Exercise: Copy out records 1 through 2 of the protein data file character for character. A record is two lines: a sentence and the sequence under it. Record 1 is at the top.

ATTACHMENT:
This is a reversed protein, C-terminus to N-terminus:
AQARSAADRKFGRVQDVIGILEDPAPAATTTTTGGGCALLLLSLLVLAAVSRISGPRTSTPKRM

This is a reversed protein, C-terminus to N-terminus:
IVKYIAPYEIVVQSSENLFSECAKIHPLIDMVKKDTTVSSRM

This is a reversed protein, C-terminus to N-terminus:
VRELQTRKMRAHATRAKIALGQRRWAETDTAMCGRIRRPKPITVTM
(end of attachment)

This is a reversed protein, C-terminus to N-terminus:
AQARSAADRKFGRVQDVIGILEDPAPAATTTTTGGGCALLLLSLLVLAAVSRISGPRTSTPKRM

This is a reversed protein, C-terminus to N-terminus:
IVKYIAPYEIVVQSSENLFSECAKIHPLIDMVKKDTTVSSRM